Low Country Boil Rehearsal Dinner Invitations

Low Country Boil Rehearsal Dinner Invitations

A Clambake is a great way to throw an outdoor party with a unique twist. Traditional clambakes are held on a New England beach. If you have access to a beach, then by all means have your party there. Be sure to check with local regulations, as not all stretches of beach allow clam baking. But even if you're totally landlocked, you can re-create many aspects of a clambake in your own back yard. Choose your guest list and send out rehearsal dinner invitations about two weeks in advance. Check out our online store for great themed invitations.

For wording visit: Rehearsal Dinner Invitation Wording Ideas

If you're holding your clambake on the beach, here's how to create your pit for cooking. Traditional clambakes include soft shell clams, native seaweed, corn, potatoes, and lobsters all cooked together. Make substitutions based on your preferences and what's fresh and available - crabs work great as well. Don't eliminate the seaweed if you're cooking in a pit, it helps with the cooking process and insulation.

  • In firm sand, dig a hole 3 feet deep and 4 to 6 feet across.
  • Line hole with round, dry, somewhat large rocks. Try to use all igneous rocks, or those that are nonporous and will hold the heat.
  • To heat the rocks, build a fire in the hole, using driftwood or hardwood. Allow at least 4 hours of burning to get rocks hot enough. To test the temperature, sprinkle salt water on random rocks; it should sizzle on contact with each rock.
  • When rocks are white-hot, rake out wood and ashes. Cover the bottom rocks with 3 to 6 inches of wet seaweed. (The idea is to create as much steam as possible for cooking.)
  • Quickly add a layer of tightly shut clams (previously washed clean of sand), another layer of wet seaweed, live lobsters, more seaweed, a layer or two of small new potatoes, more seaweed, a layer of unhusked corn and a final thick layer of seaweed.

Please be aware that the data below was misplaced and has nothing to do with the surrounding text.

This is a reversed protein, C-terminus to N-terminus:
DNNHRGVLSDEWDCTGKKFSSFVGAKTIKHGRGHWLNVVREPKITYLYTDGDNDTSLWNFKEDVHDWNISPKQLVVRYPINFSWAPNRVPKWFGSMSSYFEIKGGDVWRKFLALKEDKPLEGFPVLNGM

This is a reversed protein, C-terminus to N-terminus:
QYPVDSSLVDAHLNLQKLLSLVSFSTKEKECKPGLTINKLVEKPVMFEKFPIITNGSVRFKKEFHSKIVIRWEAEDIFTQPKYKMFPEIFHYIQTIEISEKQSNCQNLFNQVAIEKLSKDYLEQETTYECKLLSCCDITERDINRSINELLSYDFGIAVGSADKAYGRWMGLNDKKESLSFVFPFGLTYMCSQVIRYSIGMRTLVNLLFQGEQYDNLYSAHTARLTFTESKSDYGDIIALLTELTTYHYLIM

• Cover entire hole with a wet tarpaulin or canvas and anchor securely all around the edges with rocks so steam cannot escape.
  • Let clambake steam for approximately 1 hour. Periodically check under cover and poke down with a stick to see all the layers. The bake is done when clams are open, lobsters are bright red and potatoes can be easily pierced with a fork.

Hosting a Clambake at Home

If you're nowhere near a beach, you can host a clambake at home. You can boil your seafood over a fire pit in your yard or even on your stove. For this party, which is more of a boil than a bake, you'll use a large pot filled with water and steam your food (unless you want to have enough sand to build a pit delivered to your back yard).

To recreate the beach atmosphere, use picnic tables covered with red and white checked table cloths and have ice chests filled with beer and other beverages right in the back yard. Bring blankets if the evenings get chilly and have plenty of lanterns for outdoor light. If you like, buy a CD of ocean sounds to make your backyard feel more like the beach.

To set your table, put a sand pail on each table and fill it with packaged oyster crackers, salt, pepper, Old Bay Seasoning, utensils and napkins. Have other pails available for shells and other trash.

A clambake is a fun way to spend an evening, especially when the evenings are starting to cool just a bit in early fall. Whether your clambake is held on the beach or in your yard, your guests are certain to have a great time!